#12

So from what I am to understand, it does not go against the Catholic Church or its teachings AT ALL to believe 100% what Fr. Schouppe says in his books and teachings?


#13

[quote=PMV]So from what I am to understand, it does not go against the Catholic Church or its teachings AT ALL to believe 100% what Fr. Schouppe says in his books and teachings?
[/quote]

Absolutely. The very fact that the book has a Nihil Obstat (which means the “materials presented in this work are free of doctrinal or moral errors”) and a Imprimatur (which means “permission to publish this work is hereby granted”) allows us to believe part, most, or all of a particular work.

Eric


#14

[quote=PMV]I’ve recently purchased two books by Fr. Schouppe S.J. Has anyone read any of his work? They were mainly written about a hundred years ago. The books I have are “Hell and How to Avoid It” and “Purgatory Explained by the Lives and Legends of the Saints.” Are these books error-free sources of 100% Catholic truth?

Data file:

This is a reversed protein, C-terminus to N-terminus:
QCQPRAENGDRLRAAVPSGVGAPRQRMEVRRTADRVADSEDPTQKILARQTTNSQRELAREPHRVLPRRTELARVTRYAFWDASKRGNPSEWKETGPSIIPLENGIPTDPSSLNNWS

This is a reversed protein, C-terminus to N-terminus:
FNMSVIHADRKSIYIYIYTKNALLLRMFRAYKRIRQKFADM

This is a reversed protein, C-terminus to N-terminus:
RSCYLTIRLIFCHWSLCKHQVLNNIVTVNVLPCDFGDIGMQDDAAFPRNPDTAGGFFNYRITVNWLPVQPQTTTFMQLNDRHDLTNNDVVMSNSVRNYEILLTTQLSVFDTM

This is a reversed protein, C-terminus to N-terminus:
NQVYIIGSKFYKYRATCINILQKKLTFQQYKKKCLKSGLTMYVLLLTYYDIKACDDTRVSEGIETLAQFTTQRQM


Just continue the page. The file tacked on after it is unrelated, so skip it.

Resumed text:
Here’s the URL to a book titled “How to Avoid Purgatory”, with many other books listed below it about the afterlife.
marianland.com/hell007.html
[/quote]

Call it coincidental but I just took* “Purgatory Explained by the Lives and Legends of the Saints”* off my library shelf to reread . I need a spiritual boost from people (saints) who know God is real, that eternal life begins here and now, and that what we do here in this life has consequences for ourselves and others.